In keeping with trends in communication technology, PNBS makes the most of electronic resources. In advertising summer programs, “we try to do a lot on our website and MySpace page,” Chiarelli remarks. “That’s been a great way to keep in touch with older students—we posted all of our audition cities on our MySpace.” The school’s email list for its monthly newsletter is 45,000 strong.
Another important source of enrollment for PNBS is outreach, particularly its DanceChance program, first implemented in 1994. Teachers go into Seattle schools and audition third-graders for the program. The schools must participate in a free or reduced-cost lunch program, which means that many of the students come from low-income families and might not normally have access to dance classes. The selected students are bused to PNBS and given tickets to company performances. After two years, the most promising of them (30 out of 154 students in 2006–07, according to Chiarelli) are mainstreamed into the regular classes on scholarships.
Scholarships are a big enticement, especially for boys. “The other thing that helps is that we have beautiful photography,” says Chiarelli. “We also do a ‘Bring a Friend Day.’ ” The school does radio spots to advertise its summer dance camps. “We did Radio Disney a few years ago, and that worked very well.”
Direct interaction with families is a productive marketing technique. During Nutcracker and other performances that draw families, the school’s teachers offer mini lessons before the show and during intermissions. “At our Fairy Princess Matinees, we’ll have a creative movement teacher come over and teach, and other staff will be there to answer questions,” Chiarelli explains. “We’ll also have face painting and coloring contests. We bring the school to the theater. It’s very effective and the audience loves it. The last time we did it we added about 150 names to our database.”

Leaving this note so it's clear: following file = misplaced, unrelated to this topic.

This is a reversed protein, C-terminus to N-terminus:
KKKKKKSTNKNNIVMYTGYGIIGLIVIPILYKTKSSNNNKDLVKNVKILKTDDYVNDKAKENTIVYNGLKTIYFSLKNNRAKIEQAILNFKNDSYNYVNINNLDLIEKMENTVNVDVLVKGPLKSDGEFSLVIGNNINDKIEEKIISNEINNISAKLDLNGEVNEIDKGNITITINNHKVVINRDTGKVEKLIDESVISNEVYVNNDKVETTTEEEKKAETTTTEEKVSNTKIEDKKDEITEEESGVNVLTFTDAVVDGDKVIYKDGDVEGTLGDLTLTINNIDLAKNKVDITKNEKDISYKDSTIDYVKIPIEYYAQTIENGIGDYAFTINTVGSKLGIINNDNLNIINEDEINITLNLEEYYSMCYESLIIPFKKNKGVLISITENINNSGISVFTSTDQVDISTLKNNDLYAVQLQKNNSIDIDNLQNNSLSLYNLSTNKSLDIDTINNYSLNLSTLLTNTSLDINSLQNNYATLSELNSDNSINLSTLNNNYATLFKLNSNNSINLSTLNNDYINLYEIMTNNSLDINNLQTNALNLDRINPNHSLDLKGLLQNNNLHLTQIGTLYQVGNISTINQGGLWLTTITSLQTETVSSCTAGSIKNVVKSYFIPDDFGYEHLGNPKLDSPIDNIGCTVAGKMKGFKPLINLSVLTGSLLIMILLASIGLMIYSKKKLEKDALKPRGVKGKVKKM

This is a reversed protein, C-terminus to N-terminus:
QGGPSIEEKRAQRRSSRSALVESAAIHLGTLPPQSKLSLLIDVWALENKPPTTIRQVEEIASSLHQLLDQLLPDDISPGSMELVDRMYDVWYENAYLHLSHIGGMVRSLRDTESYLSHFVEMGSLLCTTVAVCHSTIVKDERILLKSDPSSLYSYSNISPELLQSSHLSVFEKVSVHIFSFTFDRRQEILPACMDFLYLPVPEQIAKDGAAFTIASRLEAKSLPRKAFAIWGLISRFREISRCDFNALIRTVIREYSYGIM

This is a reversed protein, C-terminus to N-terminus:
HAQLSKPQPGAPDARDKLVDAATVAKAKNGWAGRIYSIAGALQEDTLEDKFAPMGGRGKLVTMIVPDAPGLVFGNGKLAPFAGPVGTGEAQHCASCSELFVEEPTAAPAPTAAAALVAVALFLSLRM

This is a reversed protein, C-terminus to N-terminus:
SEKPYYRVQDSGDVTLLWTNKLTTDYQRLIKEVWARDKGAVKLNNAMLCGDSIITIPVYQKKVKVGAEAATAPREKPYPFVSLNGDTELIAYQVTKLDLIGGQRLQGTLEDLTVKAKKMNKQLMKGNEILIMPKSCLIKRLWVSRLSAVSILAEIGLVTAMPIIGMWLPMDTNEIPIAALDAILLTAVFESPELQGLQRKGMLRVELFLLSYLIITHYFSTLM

Boston Ballet School
Boston Ballet School was established in 1953 by E. Virginia Williams (predating Boston Ballet by 10 years) and now operates as part of the Center for Dance Education. CDE serves a large and diverse population, and because of that its marketing strategies are varied. Of its more than 3,000 students at three school locations and in multiple outreach programs, 1,500 attend the Boston Ballet School core classes.
Elizabeth Benjes, managing director of Boston Ballet School, says that CDE advertises to its diverse populations with lots of brochures. The schools generally follow the demographics of the cities they are in—Boston, Metrowest, and South Shore. (A fourth location, North Shore, is scheduled to open in 2008.) Boston is the broadest in terms of gender and culture and South Shore is the most economically diverse. “We train professional dancers as well as those interested in dance for fun and fitness, and we offer outreach and adult classes as well. Some brochures target certain populations and some cover them all. We have our own database that we’ve established over time,” Benjes says. The organization uses Tessitura, a management system that allows the school, box office, and development department to share a database. “We make use of all those contacts,” Benjes adds.
Scholarships are a big draw, especially at the highest levels. According to Benjes, the CDE gives out “more than $400,000 a year across all programs, in scholarships and financial aid.”
Marketing for the school’s three locations is largely uniform. “We don’t have to differentiate the marketing, but communication about the differences [between locations] can be challenging,” Benjes says. The winter programs are offered at all sites, but students must go to Boston for the summer program and advanced-level classes. “We encourage the students to move around a bit to integrate the populations. Some of the Boston students might want to go to the Metrowest studio to be in the performing group. Core classes might be offered in one place and electives in another.”